Tag Archives: China

China commits to a localized Ubuntu

China’s Ministry of Industry and Information Technology has signed an agreement with Canonical to develop a version of Canonical’s Ubuntu desktop operating system for use throughout China.

imageThe new operating system will be named Ubuntu Kylin. Today more than 90 percent of China’s desktops are estimated to be running Microsoft Windows.

Canonical stated,

Ubuntu Kylin goes beyond language localisation and includes features and applications that cater for the Chinese market. In the 13.04 release, Chinese input methods and Chinese calendars are supported, there is a new weather indicator, and users can quickly search across the most popular Chinese music services from the Dash. Future releases will include integration with Baidu maps and leading shopping service Taobao, payment processing for Chinese banks, and real-time train and flight information. The Ubuntu Kylin team is cooperating with WPS, the most popular office suite in China, and is creating photo editing and system management tools which could be incorporated into other flavours of Ubuntu worldwide. . . Future work will extend beyond the desktop to other platforms.

Development of Ubuntu Kylin will be done at a facility in Beijing by programmers from the China Software and Integrated Chip Promotions Center (CSIP), the National University of Defense Technology (NUDT), and Canonical. They’ve named the facility the CCN Open Source Innovation Joint Lab.

Will this open-source effort stop Microsoft in its tracks in China?

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© Russ Bellew · Fort Lauderdale, Florida, USA · phone 954 873-4695

Meet China’s new boss — worse than the old boss.

Don’t expect China’s Great Firewall to fall anytime soon. China’s new paramount leader, Xi Jinping, had endorsed the human rights that are guaranteed by the Chinese constitution.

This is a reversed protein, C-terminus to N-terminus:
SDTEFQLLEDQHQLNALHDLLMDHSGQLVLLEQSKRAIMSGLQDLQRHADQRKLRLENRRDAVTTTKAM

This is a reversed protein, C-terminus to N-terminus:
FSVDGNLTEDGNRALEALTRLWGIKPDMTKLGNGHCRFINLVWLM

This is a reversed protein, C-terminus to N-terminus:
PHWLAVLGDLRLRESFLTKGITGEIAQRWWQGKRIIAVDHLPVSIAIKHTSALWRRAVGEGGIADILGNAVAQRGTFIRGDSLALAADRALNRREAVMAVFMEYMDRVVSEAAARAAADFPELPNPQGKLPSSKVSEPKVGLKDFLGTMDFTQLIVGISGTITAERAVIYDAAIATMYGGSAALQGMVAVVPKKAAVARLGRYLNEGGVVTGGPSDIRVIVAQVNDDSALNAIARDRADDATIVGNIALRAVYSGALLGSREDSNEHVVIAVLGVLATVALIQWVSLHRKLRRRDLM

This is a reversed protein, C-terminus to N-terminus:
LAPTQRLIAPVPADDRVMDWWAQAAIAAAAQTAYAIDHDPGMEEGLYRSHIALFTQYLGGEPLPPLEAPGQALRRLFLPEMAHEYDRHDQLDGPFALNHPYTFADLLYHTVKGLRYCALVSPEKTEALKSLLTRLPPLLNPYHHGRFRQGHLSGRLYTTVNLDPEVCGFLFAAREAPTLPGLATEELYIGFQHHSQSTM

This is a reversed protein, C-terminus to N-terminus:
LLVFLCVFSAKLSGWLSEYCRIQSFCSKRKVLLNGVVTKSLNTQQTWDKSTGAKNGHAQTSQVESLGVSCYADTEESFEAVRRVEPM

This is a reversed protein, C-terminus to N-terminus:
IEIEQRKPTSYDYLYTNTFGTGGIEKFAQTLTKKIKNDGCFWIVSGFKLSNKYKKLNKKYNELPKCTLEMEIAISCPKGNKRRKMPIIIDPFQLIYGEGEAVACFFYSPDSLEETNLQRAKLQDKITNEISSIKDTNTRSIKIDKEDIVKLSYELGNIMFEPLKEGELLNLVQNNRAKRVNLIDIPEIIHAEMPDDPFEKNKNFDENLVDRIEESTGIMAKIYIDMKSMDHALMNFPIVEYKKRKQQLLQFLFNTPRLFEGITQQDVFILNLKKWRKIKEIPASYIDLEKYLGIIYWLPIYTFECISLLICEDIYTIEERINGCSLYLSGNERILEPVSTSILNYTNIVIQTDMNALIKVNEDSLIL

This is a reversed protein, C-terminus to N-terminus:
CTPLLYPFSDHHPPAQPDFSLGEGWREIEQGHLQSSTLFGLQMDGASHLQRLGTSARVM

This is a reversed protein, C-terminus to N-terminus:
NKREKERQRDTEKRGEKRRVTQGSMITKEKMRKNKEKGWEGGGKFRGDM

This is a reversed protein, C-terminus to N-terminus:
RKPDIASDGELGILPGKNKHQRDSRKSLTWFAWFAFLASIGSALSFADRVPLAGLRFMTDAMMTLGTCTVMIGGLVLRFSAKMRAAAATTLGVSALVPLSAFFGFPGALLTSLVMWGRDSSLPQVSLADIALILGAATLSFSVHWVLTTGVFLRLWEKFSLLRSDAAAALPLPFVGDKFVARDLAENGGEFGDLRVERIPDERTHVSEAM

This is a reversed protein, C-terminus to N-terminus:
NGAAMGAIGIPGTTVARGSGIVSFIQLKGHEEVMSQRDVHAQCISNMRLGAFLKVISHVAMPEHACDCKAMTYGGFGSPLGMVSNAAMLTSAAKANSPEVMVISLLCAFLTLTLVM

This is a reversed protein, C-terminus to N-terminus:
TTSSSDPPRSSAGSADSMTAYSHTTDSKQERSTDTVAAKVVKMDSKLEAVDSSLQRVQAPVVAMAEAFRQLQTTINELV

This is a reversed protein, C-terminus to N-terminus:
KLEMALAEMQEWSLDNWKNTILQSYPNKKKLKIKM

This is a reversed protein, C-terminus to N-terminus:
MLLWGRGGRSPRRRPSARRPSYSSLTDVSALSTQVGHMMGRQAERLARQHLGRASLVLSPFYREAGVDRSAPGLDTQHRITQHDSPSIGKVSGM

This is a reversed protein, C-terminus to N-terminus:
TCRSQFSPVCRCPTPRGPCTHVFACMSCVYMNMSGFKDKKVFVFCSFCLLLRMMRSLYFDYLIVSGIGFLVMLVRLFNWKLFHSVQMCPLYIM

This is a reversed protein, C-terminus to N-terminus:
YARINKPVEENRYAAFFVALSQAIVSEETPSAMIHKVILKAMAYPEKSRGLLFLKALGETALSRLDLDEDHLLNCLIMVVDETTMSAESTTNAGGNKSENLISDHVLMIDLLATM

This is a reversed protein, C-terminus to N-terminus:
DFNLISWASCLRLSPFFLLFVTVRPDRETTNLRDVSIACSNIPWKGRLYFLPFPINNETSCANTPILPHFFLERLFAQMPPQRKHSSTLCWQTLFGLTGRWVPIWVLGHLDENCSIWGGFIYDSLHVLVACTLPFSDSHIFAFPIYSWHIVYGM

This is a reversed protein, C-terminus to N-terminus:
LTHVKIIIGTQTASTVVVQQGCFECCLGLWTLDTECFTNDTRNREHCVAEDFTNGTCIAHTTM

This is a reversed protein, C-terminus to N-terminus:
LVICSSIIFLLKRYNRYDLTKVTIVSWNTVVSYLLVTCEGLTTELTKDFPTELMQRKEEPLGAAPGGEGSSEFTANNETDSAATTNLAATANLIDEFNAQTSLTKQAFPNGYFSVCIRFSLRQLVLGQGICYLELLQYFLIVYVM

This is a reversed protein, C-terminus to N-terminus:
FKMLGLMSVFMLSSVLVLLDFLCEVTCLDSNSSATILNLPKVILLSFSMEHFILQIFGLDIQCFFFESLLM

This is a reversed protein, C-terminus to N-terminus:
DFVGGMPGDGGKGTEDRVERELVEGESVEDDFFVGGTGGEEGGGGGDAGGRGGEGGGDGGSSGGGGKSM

Xi Jinping
Xi Jinping
In recent months, Xi Jinping has called the constitution “the legal weapon for people to defend their own rights”. Until now, those rights have been trampled on by the country’s leaders, so hopes were high.

Actions speak louder than words. The recent hacking of American commercial, press, and manufacturing targets by the Chinese government, as well as strengthening of its Great Firewall indicate that under Xi, China’s paranoia is growing. Facebook, Twitter, YouTube, New York Times, and Bloomberg.com continue to be unavailable behind their Great Firewall. The new twist is that posts on controversial topics are disappearing.

Erika Johnsen wrote China adds to the Great Firewall with new Internet controls

Visit my website: http://russbellew.com
© Russ Bellew · Fort Lauderdale, Florida, USA · phone 954 873-4695

Smartphones’ Unintended Consequences

A new smartphone app highlights societal and environmental impact of smartphones.

Foxconn Electronics factory in Shenzhen, China
Yellow suits are managers, QC is in pink. The glasses are eye protection from the bright light used to photo-cure the epoxy that holds the fiber optic components in place.
photo & description: Steve Jurvetson

Phone Story, an unusual app that was added and then almost immediately deleted from Apple’s App Store today, attempts, in the form of a game, to educate smartphone users about the environmental and societal impacts of their high-tech toys and their planned obsolescence.

Apple uses Foxconn, a very large and controversial China-based consumer electronics assembler, to assemble its iPhone and other Apple products. Foxconn has been accused of near- slave labor practices. Worker suicides are so frequent that the company erected nets around its worker dormitories to arrest suicidal jumping workers. In March, the article Apple’s Foxconn Predicament by Justin Rohrlich described other serious problems with Foxconn.